Thursday, January 15, 2009

The Life of Riley vs. Swamp Monsters

As we begin a 4-day look at the January 1954 issue of Beware #7 in it’s entirety, Keith Smith returns to the horrifying halls of THOIA with a kick-off comparison of what happens to a pre-code Myron Fass cannibal cooker when it gets re-made 16 years later (see below) by Dick Ayers for Eerie Publishing.

*Also, be sure to check out Keith’s Index / Collector’s Guide for Eerie Publishing, now online! (More information after our first story.)










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*Keith Smith says: “I have created an index / collector's guide for Eerie Publications that may be of interest to pre-code horror fans. The guide can be viewed at: http://www.enjolrasworld.com/

For those who don't know, Eerie Publications produced black and white horror comics from 1966 to 1982. Their stories consisted almost entirely of reprinted or redrawn pre-code horror stories from a number of publishers. The index identifies the original source for the stories (where I know it) and has a cross-index that lists them by the original pre-code publisher and title. The index also has background info on the company, art credits, background info on the company, golden-age and silver-age artists and publishers, etc...”

---Keith
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Swamp Monsters
And now, from the April 1970 issue of Tales from the Tomb Vol. 2 #2, here’s the obnoxiously over-the-top, ultra violent remake of Life of Riley from Dick Ayers.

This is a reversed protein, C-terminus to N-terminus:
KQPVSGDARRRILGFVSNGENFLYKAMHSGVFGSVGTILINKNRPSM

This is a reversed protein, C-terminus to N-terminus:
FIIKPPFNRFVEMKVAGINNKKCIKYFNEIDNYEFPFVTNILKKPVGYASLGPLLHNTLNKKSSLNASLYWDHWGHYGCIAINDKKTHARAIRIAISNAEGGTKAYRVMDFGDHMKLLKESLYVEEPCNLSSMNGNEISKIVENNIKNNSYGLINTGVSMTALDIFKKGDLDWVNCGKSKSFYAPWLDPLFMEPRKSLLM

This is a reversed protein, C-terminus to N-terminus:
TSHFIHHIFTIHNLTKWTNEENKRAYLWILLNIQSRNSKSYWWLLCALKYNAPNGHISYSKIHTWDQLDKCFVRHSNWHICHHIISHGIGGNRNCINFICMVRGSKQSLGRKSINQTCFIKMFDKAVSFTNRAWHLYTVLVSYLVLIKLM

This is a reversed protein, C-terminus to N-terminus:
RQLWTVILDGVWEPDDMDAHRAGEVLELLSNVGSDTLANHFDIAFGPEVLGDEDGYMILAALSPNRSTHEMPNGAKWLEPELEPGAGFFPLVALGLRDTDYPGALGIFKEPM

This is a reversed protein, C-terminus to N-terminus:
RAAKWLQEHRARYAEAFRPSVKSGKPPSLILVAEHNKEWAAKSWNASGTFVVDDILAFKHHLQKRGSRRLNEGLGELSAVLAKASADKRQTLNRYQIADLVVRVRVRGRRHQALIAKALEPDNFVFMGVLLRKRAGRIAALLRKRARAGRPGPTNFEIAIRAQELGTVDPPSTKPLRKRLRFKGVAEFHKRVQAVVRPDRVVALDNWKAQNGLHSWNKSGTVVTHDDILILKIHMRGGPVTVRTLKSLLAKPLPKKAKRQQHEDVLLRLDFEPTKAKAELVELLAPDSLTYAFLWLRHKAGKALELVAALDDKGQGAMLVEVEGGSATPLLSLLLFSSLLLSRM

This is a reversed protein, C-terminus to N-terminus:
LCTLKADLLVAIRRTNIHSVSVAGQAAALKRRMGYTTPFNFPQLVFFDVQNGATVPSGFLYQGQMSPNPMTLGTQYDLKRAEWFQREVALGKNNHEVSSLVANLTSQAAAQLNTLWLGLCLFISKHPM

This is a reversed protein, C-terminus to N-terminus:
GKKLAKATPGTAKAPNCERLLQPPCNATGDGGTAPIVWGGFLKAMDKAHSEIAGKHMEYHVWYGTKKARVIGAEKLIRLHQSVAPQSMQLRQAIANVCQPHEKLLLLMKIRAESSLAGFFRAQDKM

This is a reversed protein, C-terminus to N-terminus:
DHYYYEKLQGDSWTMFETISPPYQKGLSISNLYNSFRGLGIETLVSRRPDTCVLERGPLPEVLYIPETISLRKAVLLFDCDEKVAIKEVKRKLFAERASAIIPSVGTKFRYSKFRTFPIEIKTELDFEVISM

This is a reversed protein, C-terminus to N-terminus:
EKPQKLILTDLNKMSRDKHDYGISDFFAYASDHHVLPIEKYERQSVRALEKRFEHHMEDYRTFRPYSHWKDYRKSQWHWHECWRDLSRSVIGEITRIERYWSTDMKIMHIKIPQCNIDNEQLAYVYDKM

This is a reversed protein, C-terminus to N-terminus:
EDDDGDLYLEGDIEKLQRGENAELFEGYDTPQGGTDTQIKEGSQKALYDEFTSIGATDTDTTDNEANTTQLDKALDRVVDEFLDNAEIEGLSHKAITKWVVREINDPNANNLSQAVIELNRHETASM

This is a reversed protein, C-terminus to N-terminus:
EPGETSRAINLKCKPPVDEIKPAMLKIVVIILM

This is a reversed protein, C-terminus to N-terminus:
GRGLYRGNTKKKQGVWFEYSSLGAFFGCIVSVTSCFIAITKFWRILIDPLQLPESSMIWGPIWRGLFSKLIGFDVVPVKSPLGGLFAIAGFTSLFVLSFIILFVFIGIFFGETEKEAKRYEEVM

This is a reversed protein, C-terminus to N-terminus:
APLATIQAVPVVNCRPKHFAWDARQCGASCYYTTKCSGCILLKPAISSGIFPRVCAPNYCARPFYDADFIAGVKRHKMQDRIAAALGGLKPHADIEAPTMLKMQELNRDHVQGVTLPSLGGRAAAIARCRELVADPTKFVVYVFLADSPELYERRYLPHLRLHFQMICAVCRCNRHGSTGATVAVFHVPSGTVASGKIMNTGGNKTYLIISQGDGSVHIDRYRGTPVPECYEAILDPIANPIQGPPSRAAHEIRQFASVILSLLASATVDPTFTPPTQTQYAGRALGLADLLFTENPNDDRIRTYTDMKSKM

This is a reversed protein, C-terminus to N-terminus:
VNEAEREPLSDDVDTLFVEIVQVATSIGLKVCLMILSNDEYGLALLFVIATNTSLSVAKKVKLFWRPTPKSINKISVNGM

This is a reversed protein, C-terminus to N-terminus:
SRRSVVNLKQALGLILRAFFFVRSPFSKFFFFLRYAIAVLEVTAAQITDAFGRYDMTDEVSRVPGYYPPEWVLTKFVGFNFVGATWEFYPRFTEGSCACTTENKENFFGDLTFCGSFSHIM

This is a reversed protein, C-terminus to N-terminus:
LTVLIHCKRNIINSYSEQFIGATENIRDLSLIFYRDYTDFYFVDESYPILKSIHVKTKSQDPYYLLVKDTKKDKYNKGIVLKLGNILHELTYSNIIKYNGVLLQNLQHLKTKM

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A big thanks to Keith Smith today for putting together both sets of scans and letting us know about his great new site. I’ll be back tomorrow with the next story from Beware #7! AIEEE!
---Karswell

22 comments:

Dane said...

Hm, Mame and the Duchess have got a pretty sweet gig going. I'm in the wrong line of business. Sure, I'd have to develop a taste for human flesh, but for that kind of money and lifestyle, I'm game.

Horror pariah said...

EFFORT: IT'S A LITTLE KNOWN FACT THAT IF YOU SLAM THE BLADE DOWN HARD ENOUGH WHEN DECAPITATING SOMEONE, AN EYE WILL POP OUT TOO. SO WHAT'S TO LOSE BY NOT TRYING?.
Laughed out loud at the excesses of Dick's version. Hilariously messed up in a Gordon/Raimi/Lewis way. I love the design of the Nameless one, looks like an evil Orko. As for what people tastes like, i once babysat for an anthropology professor who had been to New Guinea who always told me he had taken part in cannibalistic rituals, in stone cold seriousness too. I always knew he was just trying to scare me but....

todd said...

If I hadn't noticed "cannibal cooker" in the intro, the first glimpse of the cleaver would've been genuinely shocking. Well, more genuinely shocking.

How 'bout that Lulu, guys?

todd said...

I want to know how Riley got so fat so fast in the remake. Blueberry pie chewing gum?

AndyDecker said...

"They robbed the bank! - Hmm, let´s interrogate the Duchess, Lulu and Bombo, they have to know something" Compared to that Riley is a everyman *g

But of course he is not the brightest, so he get´s also robbed. And eaten. Bad karma.

Those two versions are interesting. You would never know that this is a remake of an older story. But the first story was better told. While it was obvious that Riley never would make it out of country, the story build up to the ending. The new splash-page - as funny as it is - gives the ending away.

Both forms have their merit, but it says much about how much readers expectations changed in the meantime.

Anonymous said...